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It is a pleasure to serve under your chairmanship on this bright and sunny morning, Mr Leigh.
The clause repeals the special competition regime. That regime is now considered redundant, particularly since the coming into force of the Investment Exchanges and Clearing Houses Act 2006, an Act that was sped through the House at the direction of the then Minister with responsibility for the City, the right hon. Member for Morley and Outwood (Ed Balls), the now shadow Chancellor. The Act amended FSMA to introduce a new regime under which the regulator could disallow proposed changes to a recognised body’s own rules on the grounds that the proposed regulatory provision was excessive. The regulator may also reject applications for recognition on the grounds that the applicant’s regulatory provision is excessive.
The new regime provides what is effectively a system of real-time scrutiny of recognised bodies’ regulatory provision. It can therefore replace the system under chapter 2 of part 18 of the Financial Services and Markets Act 2000, which provides for detailed OFT and Competition Commission scrutiny of applications for recognition, and for the OFT to keep the regulatory provision on recognised bodies under review.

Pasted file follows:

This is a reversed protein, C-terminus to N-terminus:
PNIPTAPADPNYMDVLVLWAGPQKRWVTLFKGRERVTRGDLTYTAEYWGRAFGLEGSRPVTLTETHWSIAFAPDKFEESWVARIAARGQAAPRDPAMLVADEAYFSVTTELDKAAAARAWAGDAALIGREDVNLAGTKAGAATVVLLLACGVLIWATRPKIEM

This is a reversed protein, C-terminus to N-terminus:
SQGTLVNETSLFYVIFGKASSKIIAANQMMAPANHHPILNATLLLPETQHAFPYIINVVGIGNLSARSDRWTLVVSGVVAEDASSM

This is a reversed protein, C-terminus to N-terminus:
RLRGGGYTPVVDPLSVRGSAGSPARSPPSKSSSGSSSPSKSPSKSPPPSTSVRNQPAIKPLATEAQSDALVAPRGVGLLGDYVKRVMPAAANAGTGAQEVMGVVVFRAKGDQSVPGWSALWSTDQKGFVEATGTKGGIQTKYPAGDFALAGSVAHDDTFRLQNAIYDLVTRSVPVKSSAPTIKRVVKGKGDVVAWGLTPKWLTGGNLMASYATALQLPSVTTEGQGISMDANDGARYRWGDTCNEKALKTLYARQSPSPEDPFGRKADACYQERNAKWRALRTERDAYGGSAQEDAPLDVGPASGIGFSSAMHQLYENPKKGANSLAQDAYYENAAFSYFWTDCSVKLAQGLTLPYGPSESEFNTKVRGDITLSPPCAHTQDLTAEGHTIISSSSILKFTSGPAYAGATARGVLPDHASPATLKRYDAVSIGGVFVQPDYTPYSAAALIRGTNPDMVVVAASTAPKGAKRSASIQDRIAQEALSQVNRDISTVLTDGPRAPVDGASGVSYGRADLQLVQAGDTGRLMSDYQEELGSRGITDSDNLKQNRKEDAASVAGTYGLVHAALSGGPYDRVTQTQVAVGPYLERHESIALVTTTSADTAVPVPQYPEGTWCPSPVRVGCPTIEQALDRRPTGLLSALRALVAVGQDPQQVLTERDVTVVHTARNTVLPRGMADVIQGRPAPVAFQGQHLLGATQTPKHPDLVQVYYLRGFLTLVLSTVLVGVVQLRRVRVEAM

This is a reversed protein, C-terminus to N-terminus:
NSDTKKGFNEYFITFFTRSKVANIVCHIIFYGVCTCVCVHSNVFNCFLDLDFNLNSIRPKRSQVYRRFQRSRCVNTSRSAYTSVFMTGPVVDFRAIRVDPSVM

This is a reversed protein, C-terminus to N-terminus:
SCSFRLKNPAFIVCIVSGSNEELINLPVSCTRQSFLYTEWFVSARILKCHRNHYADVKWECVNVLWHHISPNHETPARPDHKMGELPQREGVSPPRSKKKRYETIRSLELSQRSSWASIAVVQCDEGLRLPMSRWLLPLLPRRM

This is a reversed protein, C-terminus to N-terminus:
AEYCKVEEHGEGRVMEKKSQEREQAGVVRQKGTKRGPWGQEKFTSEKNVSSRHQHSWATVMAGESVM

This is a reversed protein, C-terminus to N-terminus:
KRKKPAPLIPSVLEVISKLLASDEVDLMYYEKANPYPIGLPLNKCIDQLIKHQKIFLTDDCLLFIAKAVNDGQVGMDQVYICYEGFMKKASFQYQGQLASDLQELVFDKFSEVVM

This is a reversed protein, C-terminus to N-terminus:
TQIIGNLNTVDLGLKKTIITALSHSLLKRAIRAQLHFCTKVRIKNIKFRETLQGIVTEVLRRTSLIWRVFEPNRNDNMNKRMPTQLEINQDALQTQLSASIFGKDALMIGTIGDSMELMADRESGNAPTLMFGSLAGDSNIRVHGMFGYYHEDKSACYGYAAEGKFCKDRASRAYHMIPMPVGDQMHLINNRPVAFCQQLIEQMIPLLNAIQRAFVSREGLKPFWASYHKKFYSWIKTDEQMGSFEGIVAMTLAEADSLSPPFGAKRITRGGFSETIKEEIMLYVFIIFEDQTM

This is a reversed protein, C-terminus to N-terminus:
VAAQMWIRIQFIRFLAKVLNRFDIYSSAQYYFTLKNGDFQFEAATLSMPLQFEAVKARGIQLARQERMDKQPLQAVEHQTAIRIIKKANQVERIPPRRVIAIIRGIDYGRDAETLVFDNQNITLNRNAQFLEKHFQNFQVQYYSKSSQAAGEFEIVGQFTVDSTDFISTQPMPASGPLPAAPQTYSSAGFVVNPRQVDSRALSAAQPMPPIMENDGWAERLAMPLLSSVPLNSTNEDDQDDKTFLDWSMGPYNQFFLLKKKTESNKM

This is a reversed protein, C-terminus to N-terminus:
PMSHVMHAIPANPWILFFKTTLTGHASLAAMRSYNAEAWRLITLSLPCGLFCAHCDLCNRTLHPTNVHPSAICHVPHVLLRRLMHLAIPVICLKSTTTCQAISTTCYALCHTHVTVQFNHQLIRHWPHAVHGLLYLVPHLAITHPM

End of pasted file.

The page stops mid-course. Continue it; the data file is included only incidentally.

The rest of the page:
We are also repealing chapter 3 of part 18, which provides an exclusion from scrutiny under competition law generally for the rules of recognised bodies. It would not be appropriate to keep that in place now that chapter 2 has been replaced. Of course, it is of limited benefit as competition authorities can always take action under European Union competition law, whether or not they are excluded from doing so under domestic law. We are now seeing ongoing scrutiny by the relevant regulator of either a recognised investment exchange or a recognised clearing house. The body responsible is the FCA for recognised investment exchanges, but the Bank has responsibility for recognised clearing houses.